I was 10 months deep in a severe depression, after returning home from living and working on conflict issues in the Middle East, when I discovered flowers.

Even in my depressed state, there was something in me that came alive when I stepped into the floral studio.

I was transfixed.

I would watch the designer delicately handle a soft blush ranunculus with a kind of reverence. I would watch her work with her hands –create combinations of color and texture, create structure.

I found myself taking quiet walks in the morning, surprised to find myself paying attention to my surroundings. The dewy grass, the rustling of the trees, the lush foliage, and most especially - the flowers.

Flowers have since became an important part of my story of healing and recovery.

For the first time, I was able to access a quiet place outside of myself and engage in a sensory experience through flowers’ and their natural color, texture, and scent.

It was a gift.

"Nature's peace will flow into you as sunshine flows into trees. The winds will blow their own freshness into you, and the storms their energy, while cares will drop away from you.” - John Muir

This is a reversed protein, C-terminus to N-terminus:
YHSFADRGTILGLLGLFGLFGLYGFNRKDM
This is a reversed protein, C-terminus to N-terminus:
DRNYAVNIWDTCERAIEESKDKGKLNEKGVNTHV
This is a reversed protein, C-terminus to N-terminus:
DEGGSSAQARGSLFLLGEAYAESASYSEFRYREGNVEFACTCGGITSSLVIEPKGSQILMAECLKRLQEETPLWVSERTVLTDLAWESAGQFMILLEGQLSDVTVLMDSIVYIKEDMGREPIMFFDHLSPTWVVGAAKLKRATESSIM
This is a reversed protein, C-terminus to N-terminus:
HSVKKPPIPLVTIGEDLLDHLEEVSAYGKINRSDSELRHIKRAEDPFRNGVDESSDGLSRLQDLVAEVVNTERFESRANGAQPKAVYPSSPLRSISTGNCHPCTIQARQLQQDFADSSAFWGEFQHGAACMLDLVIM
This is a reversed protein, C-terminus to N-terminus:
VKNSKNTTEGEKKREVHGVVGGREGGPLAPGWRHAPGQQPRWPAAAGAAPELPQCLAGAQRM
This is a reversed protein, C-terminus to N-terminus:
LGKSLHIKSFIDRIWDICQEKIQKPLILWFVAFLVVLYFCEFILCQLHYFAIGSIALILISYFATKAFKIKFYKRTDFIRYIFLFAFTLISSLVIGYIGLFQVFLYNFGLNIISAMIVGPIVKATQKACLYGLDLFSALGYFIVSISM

I felt that my mental illness was limiting me from reaching my full potential, limiting my capacity to dream outside of the career path I had carved out for my life.

The personal and professional sacrifice. The risks that I voluntarily stepped into. The narrative that war-related trauma was merely a byproduct,the result of living in perpetual situations of conflict and crisis.

And so, I suffered in silence.

I was human.

I needed to be human.

I was not a hero.

I felt so alone in my experience, hoping that no one could see the depression, the tension of my shoulders, the lids of my eyes close frantically, the one tear that I brushed away when the plane flew over us.

It was always personal.

I convinced myself that I could manage my depression and PTSD, that I could overcome this false version of myself that is my depression.